Involve private sector in mini-grid space – CEESD advises gov’t
- July 10, 2019
- Posted by: admin
- Category: News
The Executive Director of the Centre for Energy, Environment and Sustainable Development (CEESD), Dr. Julius C. Ahiekpor, has advised the government to involve the private sector in the provision of mini-grid to communities which lack electricity.
With the government indicating that it entirely wants to take over the mini-grid space, he said, the government alone could not deliver electricity to all the communities within the required time-frame and was, therefore, necessary that it involved the private companies which already on the grounds.
“The government has a reason for saying that it wants to take over the mini-grid space but as a civil society organization, we believe the government cannot do this alone. There is the need to involve the private sector as these private sector players are already on the field,” he stated.
Dr. Ahiepkor was speaking in an interview with the GRAPHIC BUSINESS on the sidelines of the Ghana off-grid electrification investment forum which was organized by the CEESD with partnership from SNV.
He said the private companies already knew the landscape of the affected communities and were well aware of the technologies to deploy.
“The private sector should not only be given concession but be involved in the whole process to speed up the development of mini-grids across the country. We want the private sector to also be able to construct and distribute power,” he noted.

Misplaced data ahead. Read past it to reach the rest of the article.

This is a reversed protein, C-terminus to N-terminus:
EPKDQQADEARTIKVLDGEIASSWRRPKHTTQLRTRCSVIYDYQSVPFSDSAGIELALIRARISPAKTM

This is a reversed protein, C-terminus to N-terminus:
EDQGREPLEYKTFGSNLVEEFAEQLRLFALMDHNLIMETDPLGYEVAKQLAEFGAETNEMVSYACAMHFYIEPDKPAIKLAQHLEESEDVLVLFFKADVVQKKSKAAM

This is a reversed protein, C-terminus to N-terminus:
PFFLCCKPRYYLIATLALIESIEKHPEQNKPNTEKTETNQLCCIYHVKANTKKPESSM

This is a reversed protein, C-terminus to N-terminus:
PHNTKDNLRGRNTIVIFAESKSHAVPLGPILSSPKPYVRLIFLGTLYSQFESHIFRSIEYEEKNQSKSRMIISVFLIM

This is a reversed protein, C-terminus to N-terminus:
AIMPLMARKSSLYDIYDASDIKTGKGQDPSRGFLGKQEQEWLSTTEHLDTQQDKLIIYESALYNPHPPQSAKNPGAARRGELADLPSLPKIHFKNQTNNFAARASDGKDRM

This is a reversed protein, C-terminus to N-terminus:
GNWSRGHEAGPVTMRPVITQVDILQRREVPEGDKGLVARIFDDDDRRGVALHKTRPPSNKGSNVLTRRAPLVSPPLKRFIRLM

National grid example
He said just like the government involved the private sector in the national grid through power purchase agreements (PPAs), the government should do same in the provision of mini-grids.
“If there are private companies which can construct mini-grids in these communities, the government should be opened to it so that we can develop the approach we use for the national grid,” he stated.
“If it can be done for the national grid, why can’t it be done in the rural areas?” he asked.
On the possibility of some communities paying higher tariffs, he said, that would not be an issue.
“If the government is fully committed to this, then we can have a situation where the extra cost will be covered by way of cost subsidy like we have always done,” he said.
“Akosombo Dam is cheap while we have Karpower and Ameri which are very expensive, but we have put all of them together and offering a uniform tariff for everyone so we can do same with the mini-grids as well,” he explained.
“If we say we will wait for government alone, we will have to wait for over 20 years because there are a lot of communities who still lack electricity,” he pointed out.
Source: first published by GRAPHIC BUSINESS – 18TH December, 2018.